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Science Books

April 4, 2008

Kluge: The Haphazard Construction Of The Human Mind
Gary Marcus (2008)
ISBN: 0618879641

In this intriguing book, Gary Marcus, professor of psychology at New York University, introduces us to the ins-and-outs of evolutionary psychology using plain language and everyday examples. But you're in for a shock if you expect Marcus to dedicate page after page admiring the wonder that is the human brain and extolling the virtues of the human mind. During our relatively short lifespans, it's easy to believe that our brain is a completed organ, but nothing could be further from the truth. Marcus tells us that while our brain seems to work as a functioning whole, it is in fact what engineers refer to as a "kluge". What's a kluge? Well, put it this way: Marcus considers our brains an ad hoc mish-mash of components thrown together as has been necessary during its evolutionary development. Marcus argues that once we understand that our brains are actually a patchwork of incompatible third-party components, a whole new understanding of how our brains operate opens up. Armed with his newfound knowledge, Marcus tackles many common problems that plague the human psyche, including: why money can't buy happiness; why people choose political candidates who do not represent their well being; why humans find it difficult to recall events that they've witnessed; and why leaders won't change their minds. Marcus also addresses moods and emotions, and how they can lead to destructive thinking, bad decisions, and, potentially, mental illness; with the latter seeming to have no evolutionary purpose whatsoever. Marcus' Kluge is an easy and engaging read, and a very good introduction to some concepts in evolutionary psychology.

The Ten Most Beautiful Experiments
George Johnson (2008)
ISBN: 1400041015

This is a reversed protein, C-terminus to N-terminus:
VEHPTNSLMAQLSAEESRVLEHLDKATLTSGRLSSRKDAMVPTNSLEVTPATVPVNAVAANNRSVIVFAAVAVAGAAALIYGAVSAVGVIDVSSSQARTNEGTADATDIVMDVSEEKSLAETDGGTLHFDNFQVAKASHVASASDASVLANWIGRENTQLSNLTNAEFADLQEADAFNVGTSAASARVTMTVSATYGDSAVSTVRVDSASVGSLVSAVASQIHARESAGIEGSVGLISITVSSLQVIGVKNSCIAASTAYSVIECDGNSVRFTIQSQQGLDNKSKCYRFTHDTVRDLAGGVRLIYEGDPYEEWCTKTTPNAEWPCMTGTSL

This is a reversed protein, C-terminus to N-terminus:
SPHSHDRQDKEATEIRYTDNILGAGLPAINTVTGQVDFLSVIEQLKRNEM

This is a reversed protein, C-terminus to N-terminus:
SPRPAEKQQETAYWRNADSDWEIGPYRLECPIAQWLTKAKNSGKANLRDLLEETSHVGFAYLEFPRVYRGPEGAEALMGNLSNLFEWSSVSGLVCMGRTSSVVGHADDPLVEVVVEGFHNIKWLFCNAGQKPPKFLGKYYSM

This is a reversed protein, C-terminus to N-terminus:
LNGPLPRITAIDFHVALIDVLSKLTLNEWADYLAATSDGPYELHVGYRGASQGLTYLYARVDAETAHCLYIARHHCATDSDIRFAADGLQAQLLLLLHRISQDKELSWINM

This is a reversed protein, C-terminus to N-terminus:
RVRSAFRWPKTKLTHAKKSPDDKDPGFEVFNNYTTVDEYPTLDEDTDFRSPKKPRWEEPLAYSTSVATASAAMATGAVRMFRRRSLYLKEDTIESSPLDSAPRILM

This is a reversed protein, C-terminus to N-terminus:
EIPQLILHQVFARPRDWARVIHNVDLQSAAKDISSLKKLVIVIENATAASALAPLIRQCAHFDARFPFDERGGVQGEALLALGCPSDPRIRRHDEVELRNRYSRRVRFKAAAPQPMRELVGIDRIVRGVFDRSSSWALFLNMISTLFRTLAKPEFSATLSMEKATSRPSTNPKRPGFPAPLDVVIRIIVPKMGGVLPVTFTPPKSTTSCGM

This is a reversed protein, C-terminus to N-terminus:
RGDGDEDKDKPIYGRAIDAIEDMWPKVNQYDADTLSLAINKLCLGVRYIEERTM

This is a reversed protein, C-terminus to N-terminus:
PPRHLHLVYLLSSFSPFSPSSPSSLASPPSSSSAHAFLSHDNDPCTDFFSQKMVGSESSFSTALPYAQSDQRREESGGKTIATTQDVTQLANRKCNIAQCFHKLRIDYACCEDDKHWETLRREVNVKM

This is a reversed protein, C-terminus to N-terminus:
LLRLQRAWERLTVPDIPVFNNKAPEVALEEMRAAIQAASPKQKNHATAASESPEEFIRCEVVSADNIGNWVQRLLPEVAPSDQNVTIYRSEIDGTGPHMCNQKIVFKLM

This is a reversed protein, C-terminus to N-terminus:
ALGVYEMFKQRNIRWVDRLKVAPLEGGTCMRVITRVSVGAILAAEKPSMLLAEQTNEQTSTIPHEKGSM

These days science is usually a fairly clinical, sanitary affair, devoid of much of the earlier romance of scientific discovery - but perhaps with good reason. In The Ten Most Beautiful Experiments, Johnson, a regular contributor to The New York Times, takes us back to a time when science centered on people curious enough to literally prod and probe nature either at theirs or another poor creature's expense. This very appealing book is a role call of historically significant experiments that ultimately propelled scientific thinking into a new age, yet are highly questionable experiments by today's standards. Living in an era dominated by superstition and mumbo-jumbo, and equipped only with the most basic of naturalistic theory, investigators of the natural world were left to face nature mano-a-mano. Left to their own devices, many heavyweight thinkers conceived of experiments that ranged from the whimsical to the macabre. To discover how light causes vibrations in the retina, Newton pushed a needle through to the back of his eye. The English physician William Harvey tied a tourniquet tightly around his arm and used vivisected animals to observe how blood circulated around the body. The physician and physicist Luigi Galvani wired up a pair of frog's legs to an electrical current, and marveled at how the legs twitched to the surging current. And who could forget Pavlov's salivating dogs. This was science without a safety net, it was science at the coalface; where enquiring minds stared at nature and nature stared straight back.

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